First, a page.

Protein tyrosine phosphatase Shp2 (Ptpn11) plays an important role in maintenance of chromosome stability

Xia Liu, Hong Zheng, Cheng Kui Qu

Research output: Contribution to journalArticlepeer-review

17 Scopus citations


Both activating and inactivating mutations in protein tyrosine phosphatase Ptpn11 (encoding Shp2) are associated with tumorigenesis. However, the underlying mechanisms remain unclear. Here, we show that Shp2 plays an important role in mitosis, dysregulation of which results in chromosome instability and cancer predisposition. Depletion of Shp2 compromised the mitotic checkpoint. Shp2-depleted cells exhibited a delay in mitotic entry and an earlier mitotic exit. Moreover, Shp2 de ficiency caused defective kinetochore-microtubule attachment, chromosome misalignment, chromosomal congression defects, lagging chromosomes, and chromosome missegregation. Reintroduction of wild-type Shp2, but not a catalytically deficient mutant, restored the checkpoint function and chromosome alignment at metaphase in Shp2-deficient cells, establishing a requirement for the catalytic activity of Shp2 during mitosis. Further analyses revealed that Shp2 was required for the optimal activation of the mitotic kinases PLK1 and Aurora B and thereby the proper kinetochore localization and phosphorylation of BubR1, a core mitotic checkpoint protein that is also critical for chromosome alignment. Together, our findings show a previously unrecognized role for Shp2 in the maintenance of chromosome stability and suggest a new mechanism by which dysregulation of Shp2 signaling contributes to malignancy development.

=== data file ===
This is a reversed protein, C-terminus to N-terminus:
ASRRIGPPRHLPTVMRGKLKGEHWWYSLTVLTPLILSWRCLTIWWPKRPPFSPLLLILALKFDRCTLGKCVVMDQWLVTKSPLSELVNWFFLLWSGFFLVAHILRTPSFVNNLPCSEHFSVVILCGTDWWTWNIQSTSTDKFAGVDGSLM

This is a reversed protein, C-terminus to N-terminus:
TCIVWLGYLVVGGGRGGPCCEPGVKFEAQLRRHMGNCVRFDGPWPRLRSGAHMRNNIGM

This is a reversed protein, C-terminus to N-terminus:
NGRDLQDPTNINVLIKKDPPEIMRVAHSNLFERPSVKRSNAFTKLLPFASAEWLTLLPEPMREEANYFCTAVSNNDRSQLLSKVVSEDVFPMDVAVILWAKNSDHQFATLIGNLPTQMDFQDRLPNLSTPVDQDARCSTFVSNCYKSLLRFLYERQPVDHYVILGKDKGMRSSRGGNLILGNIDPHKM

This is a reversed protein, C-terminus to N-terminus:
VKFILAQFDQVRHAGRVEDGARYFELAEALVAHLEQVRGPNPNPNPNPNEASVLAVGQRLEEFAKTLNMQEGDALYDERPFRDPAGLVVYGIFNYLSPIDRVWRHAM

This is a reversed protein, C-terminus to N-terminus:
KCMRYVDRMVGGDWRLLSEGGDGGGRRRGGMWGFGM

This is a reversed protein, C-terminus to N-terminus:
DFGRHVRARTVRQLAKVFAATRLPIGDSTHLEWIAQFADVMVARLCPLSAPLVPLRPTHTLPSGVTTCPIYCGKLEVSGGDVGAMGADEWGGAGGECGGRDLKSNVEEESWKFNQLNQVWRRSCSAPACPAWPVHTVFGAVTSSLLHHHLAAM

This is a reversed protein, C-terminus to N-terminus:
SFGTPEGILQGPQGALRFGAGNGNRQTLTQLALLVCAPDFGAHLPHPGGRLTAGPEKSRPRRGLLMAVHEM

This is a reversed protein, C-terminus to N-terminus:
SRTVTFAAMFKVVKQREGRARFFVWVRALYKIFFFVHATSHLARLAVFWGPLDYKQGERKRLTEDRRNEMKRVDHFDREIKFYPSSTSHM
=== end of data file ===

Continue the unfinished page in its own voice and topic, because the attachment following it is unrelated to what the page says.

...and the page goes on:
Original languageEnglish
Pages (from-to)5296-5306
Number of pages11
JournalCancer Research
Issue number20
StatePublished - Oct 15 2012

ASJC Scopus subject areas

  • Oncology
  • Cancer Research


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